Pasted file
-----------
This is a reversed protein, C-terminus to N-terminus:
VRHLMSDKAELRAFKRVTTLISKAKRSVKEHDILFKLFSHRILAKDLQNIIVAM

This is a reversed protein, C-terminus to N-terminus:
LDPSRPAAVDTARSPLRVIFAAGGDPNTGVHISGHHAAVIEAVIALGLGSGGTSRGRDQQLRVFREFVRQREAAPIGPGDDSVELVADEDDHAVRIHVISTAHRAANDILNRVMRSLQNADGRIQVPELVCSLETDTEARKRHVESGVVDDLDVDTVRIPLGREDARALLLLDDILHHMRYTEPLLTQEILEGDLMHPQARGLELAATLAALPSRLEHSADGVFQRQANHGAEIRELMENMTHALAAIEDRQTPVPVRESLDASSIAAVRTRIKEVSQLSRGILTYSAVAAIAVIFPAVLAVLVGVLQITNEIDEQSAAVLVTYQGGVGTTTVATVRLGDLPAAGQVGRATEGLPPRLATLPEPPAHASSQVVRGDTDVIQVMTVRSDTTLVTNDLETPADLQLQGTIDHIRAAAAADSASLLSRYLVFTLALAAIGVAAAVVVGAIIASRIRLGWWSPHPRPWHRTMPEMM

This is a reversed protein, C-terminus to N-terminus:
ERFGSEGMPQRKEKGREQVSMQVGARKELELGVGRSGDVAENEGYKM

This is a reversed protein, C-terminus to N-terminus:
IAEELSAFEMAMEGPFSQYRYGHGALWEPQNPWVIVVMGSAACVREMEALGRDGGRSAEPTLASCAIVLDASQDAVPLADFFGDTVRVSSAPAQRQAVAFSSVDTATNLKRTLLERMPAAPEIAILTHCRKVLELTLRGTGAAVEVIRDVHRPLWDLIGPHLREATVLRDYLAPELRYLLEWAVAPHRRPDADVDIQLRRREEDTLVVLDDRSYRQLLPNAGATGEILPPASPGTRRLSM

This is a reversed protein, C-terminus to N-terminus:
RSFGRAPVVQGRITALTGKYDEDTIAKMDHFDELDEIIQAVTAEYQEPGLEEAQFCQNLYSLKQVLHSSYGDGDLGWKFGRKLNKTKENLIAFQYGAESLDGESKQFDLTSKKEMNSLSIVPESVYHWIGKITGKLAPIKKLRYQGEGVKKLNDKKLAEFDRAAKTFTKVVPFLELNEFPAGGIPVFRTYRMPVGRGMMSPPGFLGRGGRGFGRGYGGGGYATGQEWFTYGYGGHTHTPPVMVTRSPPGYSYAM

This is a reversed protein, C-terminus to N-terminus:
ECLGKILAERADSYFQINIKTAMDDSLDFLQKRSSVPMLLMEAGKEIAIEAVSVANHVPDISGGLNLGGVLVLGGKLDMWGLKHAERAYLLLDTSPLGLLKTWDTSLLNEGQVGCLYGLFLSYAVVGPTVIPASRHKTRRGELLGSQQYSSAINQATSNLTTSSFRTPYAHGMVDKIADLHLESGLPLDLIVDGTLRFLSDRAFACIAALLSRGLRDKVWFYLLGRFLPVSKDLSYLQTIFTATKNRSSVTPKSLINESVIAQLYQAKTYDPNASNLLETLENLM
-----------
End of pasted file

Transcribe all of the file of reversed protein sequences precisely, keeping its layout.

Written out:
This is a reversed protein, C-terminus to N-terminus:
VRHLMSDKAELRAFKRVTTLISKAKRSVKEHDILFKLFSHRILAKDLQNIIVAM

This is a reversed protein, C-terminus to N-terminus:
LDPSRPAAVDTARSPLRVIFAAGGDPNTGVHISGHHAAVIEAVIALGLGSGGTSRGRDQQLRVFREFVRQREAAPIGPGDDSVELVADEDDHAVRIHVISTAHRAANDILNRVMRSLQNADGRIQVPELVCSLETDTEARKRHVESGVVDDLDVDTVRIPLGREDARALLLLDDILHHMRYTEPLLTQEILEGDLMHPQARGLELAATLAALPSRLEHSADGVFQRQANHGAEIRELMENMTHALAAIEDRQTPVPVRESLDASSIAAVRTRIKEVSQLSRGILTYSAVAAIAVIFPAVLAVLVGVLQITNEIDEQSAAVLVTYQGGVGTTTVATVRLGDLPAAGQVGRATEGLPPRLATLPEPPAHASSQVVRGDTDVIQVMTVRSDTTLVTNDLETPADLQLQGTIDHIRAAAAADSASLLSRYLVFTLALAAIGVAAAVVVGAIIASRIRLGWWSPHPRPWHRTMPEMM

This is a reversed protein, C-terminus to N-terminus:
ERFGSEGMPQRKEKGREQVSMQVGARKELELGVGRSGDVAENEGYKM

This is a reversed protein, C-terminus to N-terminus:
IAEELSAFEMAMEGPFSQYRYGHGALWEPQNPWVIVVMGSAACVREMEALGRDGGRSAEPTLASCAIVLDASQDAVPLADFFGDTVRVSSAPAQRQAVAFSSVDTATNLKRTLLERMPAAPEIAILTHCRKVLELTLRGTGAAVEVIRDVHRPLWDLIGPHLREATVLRDYLAPELRYLLEWAVAPHRRPDADVDIQLRRREEDTLVVLDDRSYRQLLPNAGATGEILPPASPGTRRLSM

This is a reversed protein, C-terminus to N-terminus:
RSFGRAPVVQGRITALTGKYDEDTIAKMDHFDELDEIIQAVTAEYQEPGLEEAQFCQNLYSLKQVLHSSYGDGDLGWKFGRKLNKTKENLIAFQYGAESLDGESKQFDLTSKKEMNSLSIVPESVYHWIGKITGKLAPIKKLRYQGEGVKKLNDKKLAEFDRAAKTFTKVVPFLELNEFPAGGIPVFRTYRMPVGRGMMSPPGFLGRGGRGFGRGYGGGGYATGQEWFTYGYGGHTHTPPVMVTRSPPGYSYAM

This is a reversed protein, C-terminus to N-terminus:
ECLGKILAERADSYFQINIKTAMDDSLDFLQKRSSVPMLLMEAGKEIAIEAVSVANHVPDISGGLNLGGVLVLGGKLDMWGLKHAERAYLLLDTSPLGLLKTWDTSLLNEGQVGCLYGLFLSYAVVGPTVIPASRHKTRRGELLGSQQYSSAINQATSNLTTSSFRTPYAHGMVDKIADLHLESGLPLDLIVDGTLRFLSDRAFACIAALLSRGLRDKVWFYLLGRFLPVSKDLSYLQTIFTATKNRSSVTPKSLINESVIAQLYQAKTYDPNASNLLETLENLM